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The Cliff Hanger and Three Other Radical Hotel Ideas

It’s not easy finding truly radical innovation when it comes to the hospitality industry. Hotels and resorts follow a tried-and-true money-making pattern and rarely risk giving guests anything more than the same experience they’ve already had elsewhere–except in a different place. The Radical Innovation in Hospitality Awards aim to change all that by identifying big new ideas in hospitality, from those currently open and operating to the purely conceptual.

It’s not easy finding truly radical innovation when it comes to the hospitality industry. Hotels and resorts follow a tried-and-true money-making pattern and rarely risk giving guests anything more than the same experience they’ve already had elsewhere–except in a different place. The Radical Innovation in Hospitality Awards aim to change all that by identifying big new ideas in hospitality, from those currently open and operating to the purely conceptual.

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Four finalists were selected by a jury, and yesterday, at the Hospitality Design Boutique Exposition & Conference in Miami Beach, attendees voted in real-time for a winner, who walked home with $10,000. Here are the three finalists, and the winner, which is an actual operating hotel–the Pixel Hotel, in Linz, Austria–where you can book a room today.

cliffhanger

Cliff Hanger (concept)
Design: Edward Abeyta, AIA, LEED AP of HKS Inc., Dallas
This temporary, modular concept can be strapped to any dramatic, vertical site, from the walls of the Grand Canyon to the Golden Gate Bridge, giving guests inside a feeling of being completely immersed in an environment. Using vertical, structural tress suspended with tension rods, the hotel can be easily secured and removed, reducing the hotel’s ecological footprint on the site itself and removing all traces of the hotel and human impact as one leaves. A stack of individual guest rooms one on top of each other maximizes the drama of the surrounding environment and leaves guest to enjoy the panoramic views without the bustle usually found around these popular tourist sites.

bucket

Bucket List (concept)
Design team: Cynthia Jacobs, Shannon Seuss, Tom Williams, Michael Brown, Jin Koyama of WATG, Seattle
Did you ever think Morgan Freeman and Jack Nicholson could inspire a design concept? Based on the premise of the 2007 film The Bucket List, this concept focuses on those long to-do lists comprised of everything you want to do before you ‘kick the bucket.’ But the problem with many of these dream destinations is their remoteness–African safari, Alaskan glaciers–compounded by the fact that most of these travelers are post-retirement age and need some level of resort-quality amenities. Bucket List Lodging (BLL) uses a combination of eco-friendly design, modular accommodations, and mobility solutions to bring these extraordinary must-see locations to the Baby Boomer generation and their extended families.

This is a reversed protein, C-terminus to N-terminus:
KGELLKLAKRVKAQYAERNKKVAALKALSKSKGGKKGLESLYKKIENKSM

pixel

Pixel Hotel (now operating in Linz, Austria)
Design team: Sabine Funk, Michael Grugl, Jurgen Haller, Christian H. Leeb, Richard Steger, Christoph Weidinger, Linz, Austria
The winning entry, the Pixel Hotel, is the only finalist that’s currently open and operating. Started by a group of Austrian architects to serve an influx of tourists visiting Linz when it was named the 2009 European Cultural Capital, the Pixel Hotel offers decentralized accommdations in different venues which are sprinkled all over the city. A network of uniquely-designed rooms, each with their own personality, give visitors the feeling of staying in a private apartment, and offer more privacy than the standard hotel. The Pixel’s rooms are also prime examples of adaptive reuse, carving out hotel space in previously vacant spaces like factories and, in the shot above, a ship in the industrial harbor. Mobile receptionists and cleaners who travel between the spaces contracted on demand, and a guest 24/7 emergency phone number is provided in case urgent assistance is required. Wireless Internet access to stay connected is, of course, free.

zephyr

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Zephyr Resort (concept)
Design team: Cagley & Tanner, Las Vegas
While the rest of the country waits for the high-speed train network to zip us across the country, this concept nods to the vast network of slow-speed train tracks that already exist as a new way to travel the country. Banking on high gas prices that will up the cost of operating both cars and airplanes, the Zephyr Resort wants to reinvent the train experience in the U.S., making it more like a luxury cruise line. More amenities like larger guest rooms, entertainment and fine dining will be brought onboard, turning the excusrion into an experience in and of itself. Travelers will go from destination to destination in the evenings and park at stations during the day for excurions into cities across the country.

About the author

Alissa is a design writer for publications like Fast Company, GOOD and Dwell who can most often be found in Los Angeles. She likes to walk, ride the bus, and eat gelato.

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